Let me be clear though. This is an excellent book, especially at the price. I think it  better suited to the intermediate or more advanced amateur rather than the beginner. For the absolute beginner the Harrison book is the better buy. As said earlier I have this book and shall probably buy the Berry one. It is different in many ways and contains a great deal of interesting and informative material.

Tuesday, 17 July 2012

Back to Painting

Having had a barren last week as far as painting is concerned I needed to get the paint brushes flowing again, so after some little thought decided to attempt a flower painting. This was prompted by two nice plants of Phlox Maculata in the garden that had come into full bloom just as we returned from Devon. I cut two stems, stuck them in a jam jar and off I went.




For the initial drawing I had to restrain myself from making it too detailed as the flower heads are a mass of small blooms. I think I did slightly. I used a mechanical  07 Pentel 120 A3 DX with a 2B lead. I have a mass of drawing instruments but use this one quite frequently. Pentel do a very good range including the 120 series and the Sharplet.


Phlox Maculata - Centenaire 16" x 12" 140lb (300 gm) not

As far as colour was concerned this was fairly restricted, although I admit the shade in the painting is not quite right compared to the actual plant which is more of a lavender pink colour. Colours used were mainly Quinacridone Rose (Graham PV19), Ultramarine Violet (Rowney PV15) plus a little Cobalt Magenta (Rowney PV14) and Certulean Blue. The Greens were various dilutions of Hookers Green (Graham).

Brushes used were the Isabey 6228 Kolinsky Sizes 8 and 6. The whole painting took about 1 1/2 hours with breaks.

Sunday, 15 July 2012

Plein air, Watercolour books and other bargains

Last week we were on holiday in Devon, which is in the South West of England. We already live in an area that is classified as the South West but Devon is further south, only Cornwall further away. I took a full painting kit even though the weather forecast was poor (or very poor). In fact the general area we were staying in near Newton Abbot had several red warnings from the Met office and some places quite close suffered devastating floods. Where is this heading? Essentially in a roundabout way I am saying that conditions, rain most days, although mostly intermittent,  precluded any substantial plein air activity, but I did get one short session in at Kingsbridge, which is further down near the coast.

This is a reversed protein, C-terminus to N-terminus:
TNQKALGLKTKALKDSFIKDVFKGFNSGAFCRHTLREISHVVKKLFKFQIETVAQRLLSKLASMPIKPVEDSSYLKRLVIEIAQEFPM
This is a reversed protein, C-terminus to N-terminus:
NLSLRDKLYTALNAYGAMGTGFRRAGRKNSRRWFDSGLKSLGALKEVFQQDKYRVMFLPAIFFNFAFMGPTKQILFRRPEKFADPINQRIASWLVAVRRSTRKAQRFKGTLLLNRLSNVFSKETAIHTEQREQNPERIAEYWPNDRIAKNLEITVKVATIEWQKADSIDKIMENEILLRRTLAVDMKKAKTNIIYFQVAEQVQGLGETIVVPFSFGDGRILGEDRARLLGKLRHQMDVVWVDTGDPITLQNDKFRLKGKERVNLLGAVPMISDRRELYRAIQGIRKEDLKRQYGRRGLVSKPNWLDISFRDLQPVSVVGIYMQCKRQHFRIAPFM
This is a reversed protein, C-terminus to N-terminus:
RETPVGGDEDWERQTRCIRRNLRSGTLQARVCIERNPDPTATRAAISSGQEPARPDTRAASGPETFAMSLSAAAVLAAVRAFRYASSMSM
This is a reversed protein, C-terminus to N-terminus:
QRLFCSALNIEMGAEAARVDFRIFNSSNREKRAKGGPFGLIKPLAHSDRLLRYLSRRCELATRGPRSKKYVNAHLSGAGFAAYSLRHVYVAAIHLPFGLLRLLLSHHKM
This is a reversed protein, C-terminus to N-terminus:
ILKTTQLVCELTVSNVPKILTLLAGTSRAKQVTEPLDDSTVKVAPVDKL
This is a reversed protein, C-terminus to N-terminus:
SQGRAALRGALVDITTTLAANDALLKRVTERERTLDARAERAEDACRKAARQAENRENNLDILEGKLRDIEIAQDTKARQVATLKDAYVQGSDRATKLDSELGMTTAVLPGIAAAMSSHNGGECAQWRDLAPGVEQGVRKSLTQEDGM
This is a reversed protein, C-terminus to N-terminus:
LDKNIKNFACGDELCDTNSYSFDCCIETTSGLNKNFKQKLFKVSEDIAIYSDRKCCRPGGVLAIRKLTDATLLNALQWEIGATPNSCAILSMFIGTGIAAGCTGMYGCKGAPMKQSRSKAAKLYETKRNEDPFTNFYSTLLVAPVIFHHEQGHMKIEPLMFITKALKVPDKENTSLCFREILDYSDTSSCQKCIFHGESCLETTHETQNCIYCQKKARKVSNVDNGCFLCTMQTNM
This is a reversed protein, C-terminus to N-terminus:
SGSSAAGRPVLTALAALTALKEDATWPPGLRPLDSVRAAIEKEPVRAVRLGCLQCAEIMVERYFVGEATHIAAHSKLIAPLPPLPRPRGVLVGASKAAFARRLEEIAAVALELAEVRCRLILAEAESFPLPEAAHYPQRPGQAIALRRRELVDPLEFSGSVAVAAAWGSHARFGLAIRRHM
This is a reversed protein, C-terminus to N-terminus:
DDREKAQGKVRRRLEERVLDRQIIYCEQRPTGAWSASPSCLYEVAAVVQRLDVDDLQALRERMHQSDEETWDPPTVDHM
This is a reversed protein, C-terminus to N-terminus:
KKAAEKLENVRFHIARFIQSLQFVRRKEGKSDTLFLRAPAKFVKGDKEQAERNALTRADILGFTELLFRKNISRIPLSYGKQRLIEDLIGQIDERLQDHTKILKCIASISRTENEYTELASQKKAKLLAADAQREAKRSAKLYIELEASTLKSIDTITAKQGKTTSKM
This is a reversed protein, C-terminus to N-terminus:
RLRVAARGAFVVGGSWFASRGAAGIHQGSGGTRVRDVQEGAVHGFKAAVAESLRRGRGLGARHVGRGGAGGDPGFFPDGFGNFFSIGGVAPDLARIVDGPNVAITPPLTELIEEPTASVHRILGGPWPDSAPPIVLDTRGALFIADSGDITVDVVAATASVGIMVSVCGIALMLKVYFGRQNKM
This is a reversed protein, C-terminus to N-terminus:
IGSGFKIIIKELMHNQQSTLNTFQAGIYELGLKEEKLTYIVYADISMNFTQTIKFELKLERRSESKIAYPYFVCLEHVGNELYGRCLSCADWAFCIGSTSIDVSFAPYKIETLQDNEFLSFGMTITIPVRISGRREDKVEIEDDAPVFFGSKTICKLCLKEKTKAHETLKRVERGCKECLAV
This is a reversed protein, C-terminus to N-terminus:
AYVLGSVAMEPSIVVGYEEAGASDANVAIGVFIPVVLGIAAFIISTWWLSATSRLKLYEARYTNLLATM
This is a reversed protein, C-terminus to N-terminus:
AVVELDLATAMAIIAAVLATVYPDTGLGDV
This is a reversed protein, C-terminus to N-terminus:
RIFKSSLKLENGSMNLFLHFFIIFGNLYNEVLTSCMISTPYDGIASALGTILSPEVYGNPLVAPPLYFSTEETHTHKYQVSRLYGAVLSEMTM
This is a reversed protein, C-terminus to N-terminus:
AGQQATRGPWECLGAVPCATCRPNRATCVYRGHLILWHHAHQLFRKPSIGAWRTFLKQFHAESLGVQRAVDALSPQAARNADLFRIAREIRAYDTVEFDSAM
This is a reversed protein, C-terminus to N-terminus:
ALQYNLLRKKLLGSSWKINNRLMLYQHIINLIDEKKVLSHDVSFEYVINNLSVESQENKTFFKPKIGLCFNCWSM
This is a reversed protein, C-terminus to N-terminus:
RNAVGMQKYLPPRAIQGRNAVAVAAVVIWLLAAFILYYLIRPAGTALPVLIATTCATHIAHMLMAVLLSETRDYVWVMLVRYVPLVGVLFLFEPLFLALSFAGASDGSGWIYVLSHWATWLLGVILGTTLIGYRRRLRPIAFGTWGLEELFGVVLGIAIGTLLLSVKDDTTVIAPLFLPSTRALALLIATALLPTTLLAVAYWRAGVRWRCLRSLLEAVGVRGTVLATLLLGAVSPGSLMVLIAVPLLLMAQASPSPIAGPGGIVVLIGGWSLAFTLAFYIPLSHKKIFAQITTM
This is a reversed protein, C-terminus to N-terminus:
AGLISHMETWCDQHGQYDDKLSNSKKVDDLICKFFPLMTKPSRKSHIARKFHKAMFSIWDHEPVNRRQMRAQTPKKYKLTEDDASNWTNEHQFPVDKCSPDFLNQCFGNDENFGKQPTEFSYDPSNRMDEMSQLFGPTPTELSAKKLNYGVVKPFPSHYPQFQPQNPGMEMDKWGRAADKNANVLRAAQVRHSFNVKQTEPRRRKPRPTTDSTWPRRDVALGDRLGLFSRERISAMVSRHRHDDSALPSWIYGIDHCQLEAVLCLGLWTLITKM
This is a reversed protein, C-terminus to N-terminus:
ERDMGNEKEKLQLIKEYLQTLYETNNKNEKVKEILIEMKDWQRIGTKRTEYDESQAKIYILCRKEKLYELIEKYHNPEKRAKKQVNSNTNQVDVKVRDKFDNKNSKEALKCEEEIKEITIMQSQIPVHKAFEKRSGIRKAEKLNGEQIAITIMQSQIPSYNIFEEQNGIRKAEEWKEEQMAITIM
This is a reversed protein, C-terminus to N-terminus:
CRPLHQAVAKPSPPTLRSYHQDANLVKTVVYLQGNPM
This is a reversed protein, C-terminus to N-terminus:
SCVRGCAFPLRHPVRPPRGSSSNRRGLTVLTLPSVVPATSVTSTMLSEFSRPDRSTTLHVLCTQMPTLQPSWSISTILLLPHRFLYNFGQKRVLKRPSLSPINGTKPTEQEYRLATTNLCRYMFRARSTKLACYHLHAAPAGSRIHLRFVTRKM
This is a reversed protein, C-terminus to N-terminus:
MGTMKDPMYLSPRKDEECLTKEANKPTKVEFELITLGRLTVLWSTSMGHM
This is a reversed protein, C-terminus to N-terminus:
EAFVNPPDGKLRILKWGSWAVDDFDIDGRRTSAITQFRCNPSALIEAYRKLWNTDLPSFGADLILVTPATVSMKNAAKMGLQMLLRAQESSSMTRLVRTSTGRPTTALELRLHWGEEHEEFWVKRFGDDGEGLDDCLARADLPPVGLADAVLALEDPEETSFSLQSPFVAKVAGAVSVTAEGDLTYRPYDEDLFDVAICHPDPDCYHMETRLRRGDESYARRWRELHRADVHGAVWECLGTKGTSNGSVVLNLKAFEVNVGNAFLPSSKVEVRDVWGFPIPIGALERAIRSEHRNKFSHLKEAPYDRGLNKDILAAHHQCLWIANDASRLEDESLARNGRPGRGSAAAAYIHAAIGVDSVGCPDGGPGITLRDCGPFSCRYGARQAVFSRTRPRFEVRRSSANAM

This is the scene I was facing. I have more photographs.

 Unfinished sketch 16" x 12" Centenaire 140lb not

The previous day we had been to Trago Mills, a very well known major discount operation and something of an institution - they sell everything - close by. They have three such, the other two in Cornwall where the original one is on the site of what had been a large mill. Trago has an art section where a limited range of products are on offer including Daler Rowney Artists watercolours. The full range (79 colours) was for sale and I purchased two tubes of Cobalt Blue Deep for only £5.59p each! The RPP is £15,25p and even Jacksons are £8.80p, while most other artist quality Cobalt Blues are around £12.00p. Series A were £3.99p while B/C are £5.59p. See what Handprint say about Rowney Cobalt Blue Deep. Except for the fact I'm overloaded with paint at present I would have bought more.



And that isn't all! Trago sell books (what don't they sell) and amongst some art books I found a copy of  the  `The New Encyclopedia of Watercolour Tecniques' by Diana Craig and Hazel Harrison (Search Press 2011), originally published as `The Encyclopedia of Watercolour Tecniques' in 2004. I have recently been evaluating this book (both from the library) together with `The Compedium of Watercolour Techniques' by Robin Berry, again Search Press, for a feature on the blog and it struck me these are useful books and not just for beginners. I won't go into detail because I'll be covering, and comparing them, in more detail in the next two weeks. Trago had several copies most of which were £9.49p (RPP £12.99p). However quite by chance I picked up a brand new copy that was priced at  £5.99p and that was what I paid! I've left the best until last.


Paperback 128 pages AC Black , London 1985 (reprinted 1987) Size 81/4 x 103/4

These days it is very difficult to find a real book bargain. You do get some fair prices on Abebooks  but in general used booksellers have the market tied up and  finding a bargain is rare. In fact the reverse is true. Quality books tend to rocket in price once out of print and those by many well-known artists may be priced at several times the original cover price. UK sellers can be expensive and when on holiday to the USA and Canada I have found that used books are generally far more reasonable and availability very good..